EN | 21/02/2021 | by ERIK


You may not know it existed, but February 21st is “International Mother Language Day” - a day which was instituted by the United Nations to celebrate and promote our native tongues. Of which we have many beautiful examples in Europe!

This day is meant to make you think about the beauty and value of your own native tongue, be it French, or German, or Polish, or Gaelic, or Basque, or whatever. However, at the same time it also raises a question about Europe’s current linguistic landscape: We, as Europeans, are proud of our linguistic diversity. We are proud of our native tongues. There is a good reason why the EU’s motto is “Unity in Diversity”. Yet, at the same time, the fact that we do not have a common European language of trade, science, diplomacy and pan-European culture anymore is one of the greatest roadblocks to European integration. 

Of course, it was not always like that: For about 1000 years, a decent knowledge of Latin would allow you to talk to practically any scientist, politician, priest or artist on the continent. Great European thinkers such as Erasmus, Galileo, Copernicus all published in Latin, which allowed their thoughts to be read well outside the borders of their native countries (the Netherlands, Italy and Poland in the case of these three gentlemen). 

Latin, however, has gone the way of the dodo. So how do  we solve the problem of intra-European communication in the 21st century? By having 23 official languages, even though some (namely English, French and German - in that order) are “more equal than others” … Out of necessity, English & French seem to have been adopted as the E.U.’s “unofficially official” languages. Yet this is clearly not an effective long-term solution, as it’s simply not fair to the rest of us.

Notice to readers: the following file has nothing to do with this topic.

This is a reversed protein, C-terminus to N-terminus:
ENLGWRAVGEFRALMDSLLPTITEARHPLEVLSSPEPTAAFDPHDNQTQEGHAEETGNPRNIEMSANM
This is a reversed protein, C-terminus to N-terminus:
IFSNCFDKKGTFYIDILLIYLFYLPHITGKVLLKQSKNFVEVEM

So this is the question: How can we transform Europe into a true and functional United Europe, while defending our native languages, while making sure that some are not “more equal than others”, while giving Europe a common means of intra-European communication? The ability of citizens to freely communicate (without feeling that their own language is threatened by another) is a prerequisite for any true political union, which is why Europe needs all Europeans to think about this!

It’s quite a challenge. So that’s why we call this THE GREAT EUROPEAN LANGUAGE DEBATE.

As one example of someone who tried to solve this challenge before: One great European thinker and idealist, Ludwig Zamenhof, decided to solve the problem of culturally neutral communications in a creative way, by writing his own International Language (better known as Esperanto). The fact that this “artificial language” has an estimated 2 million speakers worldwide, shows, at least, how far you can get far by thinking outside the box!  


But what is YOUR solution? Drop me a line to let me know how you want to tackle this challenge ... Best solutions will be featured on this website!